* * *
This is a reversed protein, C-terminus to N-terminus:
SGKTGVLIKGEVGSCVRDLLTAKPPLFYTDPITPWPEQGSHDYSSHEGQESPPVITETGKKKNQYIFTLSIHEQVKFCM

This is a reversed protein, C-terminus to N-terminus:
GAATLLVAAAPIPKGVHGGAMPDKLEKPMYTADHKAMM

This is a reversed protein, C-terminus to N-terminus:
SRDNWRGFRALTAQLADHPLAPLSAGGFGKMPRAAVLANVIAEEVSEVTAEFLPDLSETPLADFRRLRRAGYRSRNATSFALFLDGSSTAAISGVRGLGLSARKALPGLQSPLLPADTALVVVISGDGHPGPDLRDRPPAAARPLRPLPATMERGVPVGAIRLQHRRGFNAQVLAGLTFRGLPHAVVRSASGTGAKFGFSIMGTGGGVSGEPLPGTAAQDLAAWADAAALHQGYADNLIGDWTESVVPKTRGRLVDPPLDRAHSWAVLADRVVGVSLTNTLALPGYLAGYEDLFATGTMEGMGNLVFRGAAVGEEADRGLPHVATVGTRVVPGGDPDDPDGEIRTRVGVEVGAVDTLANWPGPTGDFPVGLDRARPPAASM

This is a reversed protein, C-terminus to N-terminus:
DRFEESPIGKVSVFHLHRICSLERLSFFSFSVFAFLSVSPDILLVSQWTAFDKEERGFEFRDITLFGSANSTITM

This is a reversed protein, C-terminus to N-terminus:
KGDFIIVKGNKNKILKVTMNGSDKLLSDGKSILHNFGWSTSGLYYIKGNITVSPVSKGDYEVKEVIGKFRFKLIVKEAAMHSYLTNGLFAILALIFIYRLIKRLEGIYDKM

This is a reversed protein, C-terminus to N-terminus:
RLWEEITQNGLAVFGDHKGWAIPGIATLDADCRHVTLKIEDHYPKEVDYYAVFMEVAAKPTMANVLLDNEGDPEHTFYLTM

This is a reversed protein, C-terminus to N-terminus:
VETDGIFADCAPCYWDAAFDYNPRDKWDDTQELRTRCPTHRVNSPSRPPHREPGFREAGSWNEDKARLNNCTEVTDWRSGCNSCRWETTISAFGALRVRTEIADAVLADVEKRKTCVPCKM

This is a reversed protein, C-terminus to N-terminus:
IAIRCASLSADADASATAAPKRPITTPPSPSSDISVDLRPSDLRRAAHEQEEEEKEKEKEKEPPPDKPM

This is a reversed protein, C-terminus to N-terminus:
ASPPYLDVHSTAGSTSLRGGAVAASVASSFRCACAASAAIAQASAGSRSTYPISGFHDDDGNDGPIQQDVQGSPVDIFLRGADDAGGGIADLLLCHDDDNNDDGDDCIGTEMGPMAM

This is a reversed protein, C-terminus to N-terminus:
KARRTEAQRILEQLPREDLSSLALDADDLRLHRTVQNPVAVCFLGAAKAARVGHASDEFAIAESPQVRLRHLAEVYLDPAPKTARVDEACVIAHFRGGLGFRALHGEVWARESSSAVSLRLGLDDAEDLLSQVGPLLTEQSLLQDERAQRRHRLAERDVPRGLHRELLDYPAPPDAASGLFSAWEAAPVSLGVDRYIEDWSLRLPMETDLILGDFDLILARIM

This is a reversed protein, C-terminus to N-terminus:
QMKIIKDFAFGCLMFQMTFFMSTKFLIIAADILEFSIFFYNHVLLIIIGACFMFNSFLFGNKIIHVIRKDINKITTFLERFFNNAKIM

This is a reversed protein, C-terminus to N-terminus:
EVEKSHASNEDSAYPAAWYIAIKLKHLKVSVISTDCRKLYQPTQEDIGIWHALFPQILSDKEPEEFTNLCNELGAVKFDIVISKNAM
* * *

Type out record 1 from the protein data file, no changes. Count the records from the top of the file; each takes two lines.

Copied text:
This is a reversed protein, C-terminus to N-terminus:
SGKTGVLIKGEVGSCVRDLLTAKPPLFYTDPITPWPEQGSHDYSSHEGQESPPVITETGKKKNQYIFTLSIHEQVKFCM